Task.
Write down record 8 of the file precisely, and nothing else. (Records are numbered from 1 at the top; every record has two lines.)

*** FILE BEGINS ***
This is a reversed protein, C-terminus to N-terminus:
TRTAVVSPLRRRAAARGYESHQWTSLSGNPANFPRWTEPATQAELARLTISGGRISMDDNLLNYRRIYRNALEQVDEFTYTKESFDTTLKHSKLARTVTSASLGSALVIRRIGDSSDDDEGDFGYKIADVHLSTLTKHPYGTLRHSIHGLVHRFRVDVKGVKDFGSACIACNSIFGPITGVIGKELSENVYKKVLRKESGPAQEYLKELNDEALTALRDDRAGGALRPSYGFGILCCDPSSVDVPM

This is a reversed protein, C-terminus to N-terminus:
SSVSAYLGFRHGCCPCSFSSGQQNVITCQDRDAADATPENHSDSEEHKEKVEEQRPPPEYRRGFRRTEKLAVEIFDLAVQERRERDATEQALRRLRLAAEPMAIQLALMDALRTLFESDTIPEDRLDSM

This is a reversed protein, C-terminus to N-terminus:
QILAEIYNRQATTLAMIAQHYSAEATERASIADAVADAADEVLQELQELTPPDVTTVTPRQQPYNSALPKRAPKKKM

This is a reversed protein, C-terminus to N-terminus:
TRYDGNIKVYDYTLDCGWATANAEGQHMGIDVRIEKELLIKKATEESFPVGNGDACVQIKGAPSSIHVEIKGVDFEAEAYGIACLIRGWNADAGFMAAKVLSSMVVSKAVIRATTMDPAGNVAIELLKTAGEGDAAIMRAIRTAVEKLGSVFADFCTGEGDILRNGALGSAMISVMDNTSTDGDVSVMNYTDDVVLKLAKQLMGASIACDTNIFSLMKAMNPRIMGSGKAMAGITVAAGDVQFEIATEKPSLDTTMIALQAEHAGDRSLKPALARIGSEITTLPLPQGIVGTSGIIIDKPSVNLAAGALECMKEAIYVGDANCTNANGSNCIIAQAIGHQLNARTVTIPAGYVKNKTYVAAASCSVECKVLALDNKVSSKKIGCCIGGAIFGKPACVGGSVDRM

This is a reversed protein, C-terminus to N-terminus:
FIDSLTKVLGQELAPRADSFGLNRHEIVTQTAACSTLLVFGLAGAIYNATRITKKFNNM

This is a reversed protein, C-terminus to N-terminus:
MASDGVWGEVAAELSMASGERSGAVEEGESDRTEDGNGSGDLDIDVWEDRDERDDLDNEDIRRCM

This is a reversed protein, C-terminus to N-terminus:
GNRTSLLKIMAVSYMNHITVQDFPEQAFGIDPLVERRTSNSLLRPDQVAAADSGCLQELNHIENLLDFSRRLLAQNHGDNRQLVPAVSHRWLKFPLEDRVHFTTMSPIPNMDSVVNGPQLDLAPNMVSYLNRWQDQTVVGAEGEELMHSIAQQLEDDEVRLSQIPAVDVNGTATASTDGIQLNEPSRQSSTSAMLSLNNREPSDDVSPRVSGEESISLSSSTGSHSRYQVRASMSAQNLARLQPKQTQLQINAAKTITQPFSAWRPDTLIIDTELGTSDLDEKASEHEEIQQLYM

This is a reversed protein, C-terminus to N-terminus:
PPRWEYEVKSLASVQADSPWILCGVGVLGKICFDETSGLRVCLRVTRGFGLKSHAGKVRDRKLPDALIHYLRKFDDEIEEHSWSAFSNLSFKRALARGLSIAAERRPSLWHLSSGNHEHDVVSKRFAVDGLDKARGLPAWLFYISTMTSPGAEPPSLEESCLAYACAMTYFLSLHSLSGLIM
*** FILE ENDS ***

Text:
This is a reversed protein, C-terminus to N-terminus:
PPRWEYEVKSLASVQADSPWILCGVGVLGKICFDETSGLRVCLRVTRGFGLKSHAGKVRDRKLPDALIHYLRKFDDEIEEHSWSAFSNLSFKRALARGLSIAAERRPSLWHLSSGNHEHDVVSKRFAVDGLDKARGLPAWLFYISTMTSPGAEPPSLEESCLAYACAMTYFLSLHSLSGLIM